It is an oft-told tale in Hollywood that too much too soon brings anguish—and for years Melanie Griffith, daughter of Tippi (The Birds) Hedren, seemed a classic case in point. Precociously beautiful, wild and by 15 a contender for stardom through sizzling roles in such films as Night Moves and The Drowning Pool, she was leading what she calls a “bleary” life of sex, drugs and booze. “I had the body of a woman, the feelings of a woman, but I was just a headstrong baby,” she says. “When you’re like that, people let you get away with a lot. But it all catches up with you.”
For Melanie, the classic ending seems to have been averted. Three years ago she met Steve “Rocky” Bauer, the young actor who scored big last year in Scarface. By the time they were married in May 1982, he had helped her face up to her life. “I spent a year and a half struggling with myself, saying I didn’t have a problem,” says Melanie, who first sought help shortly before meeting Bauer. “I’m really a recovering alcohol-drug addict,” she says with a dismissive laugh. Then she adds, dead serious, “If you get on the treadmill, it’s tough to get off. Few do. I was one of the lucky ones.”
At the advanced age of 26, Melanie Griffith is making a comeback. To be sure, she is hardly returning as Saint Joan. In the thriller Fear City, made last November, she plays a Manhattan stripper, a role that involves nudity. In Body Double, an almost assuredly X-rated opus from Brian De Palma, she plays a porn queen (having beaten out several “adult-film” actresses for the part); in that one, which just completed filming, she is called upon for a masturbation scene. Melanie knows all that may stir memories of her free-living past but, she says, “People have to look deeper than the surface. I’m nothing like what I am in the movies. I’m just acting.”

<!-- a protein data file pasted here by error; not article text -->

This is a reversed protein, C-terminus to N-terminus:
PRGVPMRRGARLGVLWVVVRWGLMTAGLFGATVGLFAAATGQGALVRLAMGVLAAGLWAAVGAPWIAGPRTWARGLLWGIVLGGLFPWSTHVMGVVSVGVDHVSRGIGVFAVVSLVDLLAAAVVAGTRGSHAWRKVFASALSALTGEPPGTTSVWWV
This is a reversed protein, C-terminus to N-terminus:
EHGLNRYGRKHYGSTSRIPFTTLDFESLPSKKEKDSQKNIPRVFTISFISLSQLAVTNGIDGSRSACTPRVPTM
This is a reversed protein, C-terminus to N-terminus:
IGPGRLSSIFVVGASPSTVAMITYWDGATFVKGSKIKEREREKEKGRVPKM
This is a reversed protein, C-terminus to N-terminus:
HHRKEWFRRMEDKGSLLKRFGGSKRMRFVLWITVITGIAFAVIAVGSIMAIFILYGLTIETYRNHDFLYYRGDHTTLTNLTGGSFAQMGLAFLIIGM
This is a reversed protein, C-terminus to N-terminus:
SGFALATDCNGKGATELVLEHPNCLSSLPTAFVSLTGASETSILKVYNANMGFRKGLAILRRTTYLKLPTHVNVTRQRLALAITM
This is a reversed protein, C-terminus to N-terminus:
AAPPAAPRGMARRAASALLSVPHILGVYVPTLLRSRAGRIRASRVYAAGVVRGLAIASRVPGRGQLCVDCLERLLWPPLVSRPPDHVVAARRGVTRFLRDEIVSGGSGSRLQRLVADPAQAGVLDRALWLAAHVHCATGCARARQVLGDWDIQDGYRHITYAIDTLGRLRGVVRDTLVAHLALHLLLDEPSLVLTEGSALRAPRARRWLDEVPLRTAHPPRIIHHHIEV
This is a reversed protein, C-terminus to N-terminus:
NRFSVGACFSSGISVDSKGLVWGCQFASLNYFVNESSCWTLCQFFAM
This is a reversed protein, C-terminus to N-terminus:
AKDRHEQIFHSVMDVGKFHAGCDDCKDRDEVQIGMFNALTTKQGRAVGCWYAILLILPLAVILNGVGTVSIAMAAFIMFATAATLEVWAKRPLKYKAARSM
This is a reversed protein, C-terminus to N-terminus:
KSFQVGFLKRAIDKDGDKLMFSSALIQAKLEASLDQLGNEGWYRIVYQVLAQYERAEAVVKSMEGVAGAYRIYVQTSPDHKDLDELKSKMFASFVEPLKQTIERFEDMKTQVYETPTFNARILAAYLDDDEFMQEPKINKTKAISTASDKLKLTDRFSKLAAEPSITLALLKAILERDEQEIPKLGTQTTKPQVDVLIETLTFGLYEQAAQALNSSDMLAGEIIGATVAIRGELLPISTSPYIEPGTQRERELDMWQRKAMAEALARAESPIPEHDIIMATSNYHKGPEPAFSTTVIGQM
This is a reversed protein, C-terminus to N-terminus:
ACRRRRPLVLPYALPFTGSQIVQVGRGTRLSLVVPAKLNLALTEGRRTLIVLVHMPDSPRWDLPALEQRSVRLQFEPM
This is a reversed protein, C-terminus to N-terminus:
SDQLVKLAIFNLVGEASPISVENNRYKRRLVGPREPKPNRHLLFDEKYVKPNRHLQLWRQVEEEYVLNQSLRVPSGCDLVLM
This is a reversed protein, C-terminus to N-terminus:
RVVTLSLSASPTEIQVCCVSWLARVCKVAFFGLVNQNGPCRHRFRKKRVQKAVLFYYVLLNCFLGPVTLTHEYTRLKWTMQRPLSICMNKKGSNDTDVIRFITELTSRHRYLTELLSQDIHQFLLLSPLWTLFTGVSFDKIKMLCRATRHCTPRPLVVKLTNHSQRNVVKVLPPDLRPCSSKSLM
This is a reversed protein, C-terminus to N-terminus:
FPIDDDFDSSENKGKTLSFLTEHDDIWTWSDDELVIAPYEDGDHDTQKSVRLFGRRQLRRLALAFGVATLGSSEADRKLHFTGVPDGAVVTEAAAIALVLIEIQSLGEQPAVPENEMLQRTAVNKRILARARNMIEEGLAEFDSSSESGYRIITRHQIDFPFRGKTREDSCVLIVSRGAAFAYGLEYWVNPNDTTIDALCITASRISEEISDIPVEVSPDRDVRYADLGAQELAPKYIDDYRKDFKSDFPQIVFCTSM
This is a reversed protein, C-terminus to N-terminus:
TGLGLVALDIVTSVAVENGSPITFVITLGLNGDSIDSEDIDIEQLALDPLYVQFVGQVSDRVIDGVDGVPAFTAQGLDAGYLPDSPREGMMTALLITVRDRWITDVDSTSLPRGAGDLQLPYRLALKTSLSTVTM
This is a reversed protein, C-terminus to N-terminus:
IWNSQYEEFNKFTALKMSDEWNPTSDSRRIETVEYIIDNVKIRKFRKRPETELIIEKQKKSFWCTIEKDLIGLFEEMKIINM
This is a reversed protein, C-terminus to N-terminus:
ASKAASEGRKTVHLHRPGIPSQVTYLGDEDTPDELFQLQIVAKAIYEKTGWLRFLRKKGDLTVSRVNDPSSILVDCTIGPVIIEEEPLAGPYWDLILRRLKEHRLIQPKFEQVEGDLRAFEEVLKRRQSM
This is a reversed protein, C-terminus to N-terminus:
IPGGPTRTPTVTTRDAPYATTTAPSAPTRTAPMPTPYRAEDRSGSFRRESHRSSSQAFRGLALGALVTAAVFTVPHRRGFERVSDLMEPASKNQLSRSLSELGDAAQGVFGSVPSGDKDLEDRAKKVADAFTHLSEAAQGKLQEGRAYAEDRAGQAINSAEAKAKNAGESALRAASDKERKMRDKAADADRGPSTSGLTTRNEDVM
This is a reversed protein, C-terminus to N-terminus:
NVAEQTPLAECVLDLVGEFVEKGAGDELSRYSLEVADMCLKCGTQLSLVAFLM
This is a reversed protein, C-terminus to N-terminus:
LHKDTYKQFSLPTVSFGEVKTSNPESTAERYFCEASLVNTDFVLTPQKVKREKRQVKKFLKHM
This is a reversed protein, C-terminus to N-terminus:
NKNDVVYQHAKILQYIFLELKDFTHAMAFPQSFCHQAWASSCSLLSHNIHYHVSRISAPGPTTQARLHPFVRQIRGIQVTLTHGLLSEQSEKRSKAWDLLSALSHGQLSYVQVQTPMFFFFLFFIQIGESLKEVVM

Only 4 years old when she arrived in L.A. with her mother, a former New York model discovered by Alfred Hitchcock, Melanie grew up in the rarefied atmosphere that Hollywood kids take for granted. Hitchcock, who frequently visited the house, gave Melanie a unique present on her 6th birthday: a tiny pine coffin in which a miniature of her mother was laid out. (“That was really sick,” says Melanie.) By then Tippi had long since divorced Melanie’s father, Peter Griffith (now a real estate man in the Virgin Islands). She soon married film producer Noel Marshall, and Melanie grew up on a 200-acre Acton, Calif. ranch with Marshall’s three sons, a sister and a small menagerie of lions, tigers and elephants.
In her teens Melanie harbored the notion that her real mother was Marilyn Monroe. She had been born in New York’s Doctors Hospital shortly after Marilyn had lost her own baby there and had actually been cuddled by Monroe. “I didn’t look like my mother then, so I fantasized that when Marilyn held me, God switched me over, and I was really her child,” she remembers. As a gorgeous 15-year-old, she began modeling. Nothing very advanced about that, she thought: “By 14 half of my girlfriends had had abortions.” She also started living with actor Don Johnson, seven years her senior, and soon was being singled out for films that showcased her as a wanton teenage siren. By the time she finally got a wholesome role—as a beauty contestant in Smile, at 16—it was too late to save her reputation. “I got libeled a lot,” she says. “I’d read things about this long-legged nymphet, and I couldn’t make sense of it all.”